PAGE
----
The Petrified Dunes trail is a little marvel of engineering, routed right over the top of the rock formations, similar to the Devil's Garden trail at Arches.
Snow Canyon view
Once you get to the other side, there are lava formations and lave tubes/caves to explore, as well as a small set of pink sand dunes. Its a great variety of stuff for such a tiny little park.  I pieced together a 6 mile route with the help of the book "WOW Guides - Utah Canyon Country," and it was a great way to start the day.  A perfect little sampler of red rock country hiking.

inside a lava tube

Sand Dunes
I had breakfast in St George, then hurried over to Zion.  I decided to check out the Kolob Canyons section of the park.  On my visits before, I'd always stuck to the main section, so I was curious what this little corner of the park had to offer.  I drove in along the Kolob Canyons road and did the short dayhike out to the Timber Creek Overlook to take in the scenery.  On the way out, I stopped at the ranger station to pick up permits.  This was a good move, as there was no line and I was able to get my permits with little hassle.  Much better than dealing with the crowds at the main visitor center.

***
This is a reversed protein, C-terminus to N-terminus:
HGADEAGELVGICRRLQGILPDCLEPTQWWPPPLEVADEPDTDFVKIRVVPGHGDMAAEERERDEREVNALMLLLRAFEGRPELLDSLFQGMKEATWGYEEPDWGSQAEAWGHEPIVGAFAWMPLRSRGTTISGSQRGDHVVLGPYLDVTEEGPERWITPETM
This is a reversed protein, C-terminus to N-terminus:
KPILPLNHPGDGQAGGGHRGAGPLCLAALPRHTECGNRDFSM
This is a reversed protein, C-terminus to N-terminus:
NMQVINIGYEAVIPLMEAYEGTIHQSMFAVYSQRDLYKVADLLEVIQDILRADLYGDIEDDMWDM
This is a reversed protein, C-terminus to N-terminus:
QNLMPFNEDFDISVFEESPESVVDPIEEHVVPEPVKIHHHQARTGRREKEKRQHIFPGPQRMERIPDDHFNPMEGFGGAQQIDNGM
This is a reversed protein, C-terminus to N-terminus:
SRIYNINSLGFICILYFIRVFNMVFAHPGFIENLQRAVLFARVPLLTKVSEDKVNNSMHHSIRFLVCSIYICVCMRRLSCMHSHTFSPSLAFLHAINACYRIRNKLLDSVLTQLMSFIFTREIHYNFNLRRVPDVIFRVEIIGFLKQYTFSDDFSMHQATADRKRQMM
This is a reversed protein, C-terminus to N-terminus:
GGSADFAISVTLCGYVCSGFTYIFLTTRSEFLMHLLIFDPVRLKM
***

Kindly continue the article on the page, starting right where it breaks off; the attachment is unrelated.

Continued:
Kolob Canyons
Once I left the park, I drove up the road to Kanarra, Utah.  I had stumbled onto a description of a non-technical slot canyon outside of Kanarra via the website (a great source for Zion info).   I paid the $10 parking fee and hiked up Kanarra Creek to the narrows. 

Entrance to the Kanarra Creek narrows
This turned out to be a GREAT move.  The narrows on Kanarra Creek were absolutely stunning.

This was my facebook photo for a long time
The water was flowing clear and strong, making for even more beautiful scenery.  Kanarra Creek would be a full-on technical canyon, but its proximity to a town means that its been discovered, so there are log ladders at all of the "technical" drops.  This meant sharing the space with others, but it was still far less of a crowd than Zion would present.

lower falls
I made my up the first log ladder and through to the second set of narrows, which if anything were more beautiful than the first.  Honestly, after this I could have turned back to Arizona and the trip still would have been a win in my book.  But I was just getting started.

Upper Falls, Kanarra Creek